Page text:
As some said, it shouldn't be about certifications, but if they did map the program to several certifications, I'd definitely like: Project Management Professional Certified Information Systems Auditor CompTIA Advanced Security Practitioner CEH ITILv3 Either VMware Certified Advanced Professional or VMware Certified Design Expert The rest of the courses should be management courses. Honestly, I don't understand how WGU comes up with their certification requirements. Someone mentioned Linux+. That SHOULD be in the BS programs (regardless of the specialty). They seem too Microsoft happy. I think getting the Server, Exchange and an OS would suffice. There is no VMWare in their program, and virtualization is big now. Also, going along with that is Storage (NAS/SAN).
  • ptilsenptilsen Posts: 2,835Member ■■■■■■■■■■
    It's the nature of the beast...a business oriented degree could be MBA or MS IT, and a more technical one could be MS Computer Science. So I wouldn't try to get the MS ISA and expect it to mirror any one of those other degrees. Thoughts?
    Business oriented = CISSP or something of that nature. Technical oriented would be most of the GIAC certs. C|EH isn't technical or business; it's the use of specific, outdated tools. Computer science degrees don't tend to focus on teaching specific IDEs anymore than a computer security degree should focus on teaching specific security tools. It should still focus on concepts and knowledge of the underlying technology over how to use specific tools to apply the technology. If it were about solely application, it would be a degree of applied science, rather than a degree of science.

    I have no problem with WGU degrees, even the Master's, revolving around certifications. I do have a problem if those certifications are more about the use of specific tools than about fundamental understanding. For example, while the MCTS and MCITP certifications do involve a certain amount of MS-specific GUI knowledge and syntax knowledge, but the largely focus on a strong understanding of how the operating system and its features work. C|EH is simply a measurement of how well you remember [x] switch for [y] command to test [z]. GIAC certs measure actual understanding of technology, as do Cisco, MS, and Comptia. CISSP, along with some GIAC certs, measure more of a theoretical, managerial, high-level understanding. Either way, both groups are valuable, depending on ones' goals. C|EH isn't valuable outside of very specific job roles.
    Working B.S., Computer Science
    Complete: 55/120 credits SPAN 201, LIT 100, ETHS 200, AP Lang, MATH 120, WRIT 231, ICS 140, MATH 215, ECON 202, ECON 201, ICS 141, MATH 210, LING 111, ICS 240
    In progress: CLEP US GOV,
    Next up: MATH 211, ECON 352, ICS 340
  • instant000instant000 Posts: 1,745Member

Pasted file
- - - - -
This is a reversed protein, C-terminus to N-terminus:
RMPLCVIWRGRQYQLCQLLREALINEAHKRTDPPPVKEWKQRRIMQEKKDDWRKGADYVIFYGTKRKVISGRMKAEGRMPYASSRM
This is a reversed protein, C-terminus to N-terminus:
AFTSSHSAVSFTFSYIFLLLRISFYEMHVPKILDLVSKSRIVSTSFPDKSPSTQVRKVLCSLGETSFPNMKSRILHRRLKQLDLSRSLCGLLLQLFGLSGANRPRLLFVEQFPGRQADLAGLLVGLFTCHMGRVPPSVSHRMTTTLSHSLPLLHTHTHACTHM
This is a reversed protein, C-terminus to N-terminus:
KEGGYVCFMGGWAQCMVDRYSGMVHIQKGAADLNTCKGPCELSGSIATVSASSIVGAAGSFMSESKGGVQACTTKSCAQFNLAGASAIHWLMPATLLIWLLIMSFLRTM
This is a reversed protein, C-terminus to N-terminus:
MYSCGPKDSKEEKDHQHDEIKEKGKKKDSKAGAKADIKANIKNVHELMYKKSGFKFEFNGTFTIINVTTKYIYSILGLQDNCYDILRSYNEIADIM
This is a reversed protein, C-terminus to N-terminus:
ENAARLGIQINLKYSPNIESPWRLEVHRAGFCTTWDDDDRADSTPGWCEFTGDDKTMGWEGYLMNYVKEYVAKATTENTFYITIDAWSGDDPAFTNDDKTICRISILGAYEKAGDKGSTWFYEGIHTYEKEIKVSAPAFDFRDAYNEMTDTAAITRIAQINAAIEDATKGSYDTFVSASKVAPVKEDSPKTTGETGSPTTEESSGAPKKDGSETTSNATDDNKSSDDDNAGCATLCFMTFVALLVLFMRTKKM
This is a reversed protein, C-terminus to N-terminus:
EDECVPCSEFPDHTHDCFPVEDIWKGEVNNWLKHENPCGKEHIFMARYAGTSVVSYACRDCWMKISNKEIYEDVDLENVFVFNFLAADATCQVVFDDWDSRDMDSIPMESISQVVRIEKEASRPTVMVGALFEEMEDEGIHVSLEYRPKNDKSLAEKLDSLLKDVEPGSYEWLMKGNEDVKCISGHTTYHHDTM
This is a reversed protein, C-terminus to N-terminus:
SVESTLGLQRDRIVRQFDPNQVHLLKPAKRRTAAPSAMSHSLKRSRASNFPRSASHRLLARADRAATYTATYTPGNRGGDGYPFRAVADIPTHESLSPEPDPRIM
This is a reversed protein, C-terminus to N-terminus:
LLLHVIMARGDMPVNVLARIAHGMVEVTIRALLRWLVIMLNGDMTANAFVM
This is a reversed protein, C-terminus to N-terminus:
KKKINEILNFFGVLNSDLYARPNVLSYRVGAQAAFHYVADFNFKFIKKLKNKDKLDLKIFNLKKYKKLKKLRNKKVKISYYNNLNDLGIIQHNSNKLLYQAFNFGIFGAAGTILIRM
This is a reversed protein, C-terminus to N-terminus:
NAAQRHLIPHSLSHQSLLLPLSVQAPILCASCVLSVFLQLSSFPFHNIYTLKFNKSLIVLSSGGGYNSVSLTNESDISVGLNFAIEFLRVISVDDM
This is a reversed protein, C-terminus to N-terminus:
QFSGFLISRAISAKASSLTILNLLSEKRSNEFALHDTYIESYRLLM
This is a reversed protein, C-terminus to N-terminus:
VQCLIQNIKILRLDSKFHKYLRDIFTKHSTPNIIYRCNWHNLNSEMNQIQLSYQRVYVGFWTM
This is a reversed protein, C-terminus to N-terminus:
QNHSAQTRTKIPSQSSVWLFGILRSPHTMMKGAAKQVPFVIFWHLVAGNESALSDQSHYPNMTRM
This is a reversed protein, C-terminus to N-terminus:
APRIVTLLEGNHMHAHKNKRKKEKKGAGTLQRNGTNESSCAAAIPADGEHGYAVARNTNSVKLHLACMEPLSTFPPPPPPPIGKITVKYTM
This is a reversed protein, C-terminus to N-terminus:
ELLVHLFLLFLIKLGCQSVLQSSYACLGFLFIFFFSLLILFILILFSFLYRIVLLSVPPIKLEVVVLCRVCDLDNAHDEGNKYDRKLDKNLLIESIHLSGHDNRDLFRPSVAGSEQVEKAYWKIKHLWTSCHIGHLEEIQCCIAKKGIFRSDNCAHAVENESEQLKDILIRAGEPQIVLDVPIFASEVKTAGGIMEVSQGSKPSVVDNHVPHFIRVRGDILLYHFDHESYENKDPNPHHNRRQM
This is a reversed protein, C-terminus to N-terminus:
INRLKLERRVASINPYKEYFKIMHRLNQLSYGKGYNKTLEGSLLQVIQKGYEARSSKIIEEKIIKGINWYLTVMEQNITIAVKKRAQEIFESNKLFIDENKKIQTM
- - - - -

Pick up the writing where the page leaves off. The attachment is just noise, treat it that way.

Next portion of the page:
Master's of Information Security and Assurance -- what does that mean to you? What type of skills does that mean to you? To me, it would mean knowing the regulations surrounding things like HIPAA, PCI, SOX, privacy, cyberlaw, wiretapping laws, etc.. It would also involve being familiar with standards/best practices like COBIT, ISO, PRINCE, ITIL, NIST, ANSI, etc. Also, you have to worry about stuff like physical security, audits and network perimeter security.

    To me, part of securing information requires having a knowledge of how things get from one point to another, and how it's vulnerable in its various transition states.

    Now, with regards to the program, it is still in its infancy, and overall, the curriculum is very strong. I remember going through "series" of classes that had issues for my bachelor's, and I just took it because it meant a degree at the end.

    Now, would it be nice if there was a way to get in a few electives? Yes, indeed, it would be. However, we don't have that available to us yet. Still, we can advocate for those who come after us. Having multiple paths will help.

    I find it a bit odd that the Master's in Networking wouldn't have a single cert in it. I rather dislike these Performance Assessments as it is! They're not easy, and in my case, it takes me more time to write three or four papers (each often 15-20 pages even though the instructions say 7-8 is enough) for a single class, than it does to study for and pass a single test.

    Obviously, I need to work on my writing more, as I'm addicted to runon sentences; that is, I don't know how to quit when I'm ahead, and just keep piling more and more on.

    Hah, did it again.

    Have a nice day!
    Currently Working: CCIE R&S
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  • forestgiantforestgiant Posts: 153Member
    ptilsen wrote: »